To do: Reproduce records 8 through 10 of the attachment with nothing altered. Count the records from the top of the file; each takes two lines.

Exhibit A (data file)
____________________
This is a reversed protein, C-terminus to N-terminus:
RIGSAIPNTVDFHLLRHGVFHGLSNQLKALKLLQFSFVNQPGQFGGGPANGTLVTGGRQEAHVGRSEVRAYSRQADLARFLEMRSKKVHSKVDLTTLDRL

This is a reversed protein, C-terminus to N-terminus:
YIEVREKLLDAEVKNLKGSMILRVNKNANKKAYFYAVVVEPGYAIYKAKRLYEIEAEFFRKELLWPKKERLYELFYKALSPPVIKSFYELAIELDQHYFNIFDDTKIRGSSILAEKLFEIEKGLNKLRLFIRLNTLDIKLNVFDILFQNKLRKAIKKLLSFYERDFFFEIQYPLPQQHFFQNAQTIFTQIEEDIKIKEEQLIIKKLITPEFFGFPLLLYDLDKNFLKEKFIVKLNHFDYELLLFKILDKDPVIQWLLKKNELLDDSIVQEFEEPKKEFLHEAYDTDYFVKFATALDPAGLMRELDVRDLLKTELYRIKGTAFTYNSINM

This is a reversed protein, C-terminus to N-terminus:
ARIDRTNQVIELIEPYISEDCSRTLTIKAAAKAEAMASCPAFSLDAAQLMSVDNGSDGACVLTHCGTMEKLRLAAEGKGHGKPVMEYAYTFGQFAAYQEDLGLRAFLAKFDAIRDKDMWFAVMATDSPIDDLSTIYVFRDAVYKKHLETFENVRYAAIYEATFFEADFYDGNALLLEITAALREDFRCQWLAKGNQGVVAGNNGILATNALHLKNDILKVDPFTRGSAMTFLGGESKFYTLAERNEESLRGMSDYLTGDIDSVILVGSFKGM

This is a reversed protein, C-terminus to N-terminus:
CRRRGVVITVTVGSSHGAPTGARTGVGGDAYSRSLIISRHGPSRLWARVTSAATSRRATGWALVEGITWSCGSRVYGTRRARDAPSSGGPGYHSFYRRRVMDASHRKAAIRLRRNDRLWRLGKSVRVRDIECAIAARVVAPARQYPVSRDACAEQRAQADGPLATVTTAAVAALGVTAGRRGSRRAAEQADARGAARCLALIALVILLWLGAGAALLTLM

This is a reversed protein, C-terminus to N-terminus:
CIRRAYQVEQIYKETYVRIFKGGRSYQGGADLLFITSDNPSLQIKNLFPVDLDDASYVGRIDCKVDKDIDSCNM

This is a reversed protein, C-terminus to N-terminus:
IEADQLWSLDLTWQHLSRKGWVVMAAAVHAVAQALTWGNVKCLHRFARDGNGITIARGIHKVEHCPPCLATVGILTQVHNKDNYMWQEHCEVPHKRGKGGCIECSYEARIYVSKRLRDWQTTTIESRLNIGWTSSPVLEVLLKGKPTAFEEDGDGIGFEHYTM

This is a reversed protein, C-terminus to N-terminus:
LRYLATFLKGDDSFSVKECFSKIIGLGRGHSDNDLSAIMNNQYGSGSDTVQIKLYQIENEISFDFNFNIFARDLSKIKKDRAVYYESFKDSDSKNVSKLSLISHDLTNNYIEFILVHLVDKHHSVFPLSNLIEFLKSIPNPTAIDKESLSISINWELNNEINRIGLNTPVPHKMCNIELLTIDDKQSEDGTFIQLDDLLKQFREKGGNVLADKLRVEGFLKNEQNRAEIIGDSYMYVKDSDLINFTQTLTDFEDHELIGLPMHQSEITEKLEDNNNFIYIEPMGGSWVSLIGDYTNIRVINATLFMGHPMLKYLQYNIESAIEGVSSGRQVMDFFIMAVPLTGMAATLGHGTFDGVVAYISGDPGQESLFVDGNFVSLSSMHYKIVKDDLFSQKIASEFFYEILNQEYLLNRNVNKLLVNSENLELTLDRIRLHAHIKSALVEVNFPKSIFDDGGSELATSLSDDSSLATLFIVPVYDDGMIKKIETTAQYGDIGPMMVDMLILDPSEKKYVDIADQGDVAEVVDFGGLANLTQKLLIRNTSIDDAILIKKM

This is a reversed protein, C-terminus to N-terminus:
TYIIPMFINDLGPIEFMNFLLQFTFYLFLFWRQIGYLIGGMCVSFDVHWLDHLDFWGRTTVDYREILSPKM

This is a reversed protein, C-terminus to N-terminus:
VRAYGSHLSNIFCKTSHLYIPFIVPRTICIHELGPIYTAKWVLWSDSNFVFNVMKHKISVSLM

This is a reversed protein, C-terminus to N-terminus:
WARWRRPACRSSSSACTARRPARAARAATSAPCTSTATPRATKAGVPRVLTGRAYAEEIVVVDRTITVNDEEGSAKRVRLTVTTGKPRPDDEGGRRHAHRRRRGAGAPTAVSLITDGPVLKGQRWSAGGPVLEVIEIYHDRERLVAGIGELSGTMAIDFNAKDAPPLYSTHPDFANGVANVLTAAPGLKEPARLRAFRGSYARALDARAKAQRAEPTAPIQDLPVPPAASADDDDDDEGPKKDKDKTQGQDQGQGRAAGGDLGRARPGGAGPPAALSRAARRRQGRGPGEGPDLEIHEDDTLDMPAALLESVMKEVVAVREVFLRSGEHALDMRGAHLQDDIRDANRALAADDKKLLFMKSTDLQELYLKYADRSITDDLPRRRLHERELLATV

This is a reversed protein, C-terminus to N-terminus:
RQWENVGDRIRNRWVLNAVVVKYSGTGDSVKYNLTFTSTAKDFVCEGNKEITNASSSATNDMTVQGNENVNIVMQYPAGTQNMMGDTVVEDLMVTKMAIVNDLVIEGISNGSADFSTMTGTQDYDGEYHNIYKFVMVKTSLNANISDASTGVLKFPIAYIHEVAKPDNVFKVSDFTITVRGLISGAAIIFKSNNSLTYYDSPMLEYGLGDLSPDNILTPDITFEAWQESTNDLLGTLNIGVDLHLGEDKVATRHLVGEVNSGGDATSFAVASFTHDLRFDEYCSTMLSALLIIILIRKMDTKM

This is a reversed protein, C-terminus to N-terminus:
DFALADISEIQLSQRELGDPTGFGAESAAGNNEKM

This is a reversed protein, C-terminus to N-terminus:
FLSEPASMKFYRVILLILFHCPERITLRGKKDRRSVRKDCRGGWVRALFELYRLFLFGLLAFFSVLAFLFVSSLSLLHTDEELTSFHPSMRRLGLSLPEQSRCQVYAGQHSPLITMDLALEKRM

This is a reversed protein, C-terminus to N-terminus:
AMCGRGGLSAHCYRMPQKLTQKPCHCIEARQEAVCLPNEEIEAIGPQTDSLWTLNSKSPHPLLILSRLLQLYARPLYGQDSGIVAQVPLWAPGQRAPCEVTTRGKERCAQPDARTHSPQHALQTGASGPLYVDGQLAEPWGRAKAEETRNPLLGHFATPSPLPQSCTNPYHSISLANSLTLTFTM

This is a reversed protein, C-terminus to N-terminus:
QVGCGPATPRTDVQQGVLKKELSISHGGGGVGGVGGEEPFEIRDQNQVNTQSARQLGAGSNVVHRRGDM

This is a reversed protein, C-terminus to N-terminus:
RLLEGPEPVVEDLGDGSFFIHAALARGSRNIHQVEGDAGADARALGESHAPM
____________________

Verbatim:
This is a reversed protein, C-terminus to N-terminus:
TYIIPMFINDLGPIEFMNFLLQFTFYLFLFWRQIGYLIGGMCVSFDVHWLDHLDFWGRTTVDYREILSPKM

This is a reversed protein, C-terminus to N-terminus:
VRAYGSHLSNIFCKTSHLYIPFIVPRTICIHELGPIYTAKWVLWSDSNFVFNVMKHKISVSLM

This is a reversed protein, C-terminus to N-terminus:
WARWRRPACRSSSSACTARRPARAARAATSAPCTSTATPRATKAGVPRVLTGRAYAEEIVVVDRTITVNDEEGSAKRVRLTVTTGKPRPDDEGGRRHAHRRRRGAGAPTAVSLITDGPVLKGQRWSAGGPVLEVIEIYHDRERLVAGIGELSGTMAIDFNAKDAPPLYSTHPDFANGVANVLTAAPGLKEPARLRAFRGSYARALDARAKAQRAEPTAPIQDLPVPPAASADDDDDDEGPKKDKDKTQGQDQGQGRAAGGDLGRARPGGAGPPAALSRAARRRQGRGPGEGPDLEIHEDDTLDMPAALLESVMKEVVAVREVFLRSGEHALDMRGAHLQDDIRDANRALAADDKKLLFMKSTDLQELYLKYADRSITDDLPRRRLHERELLATV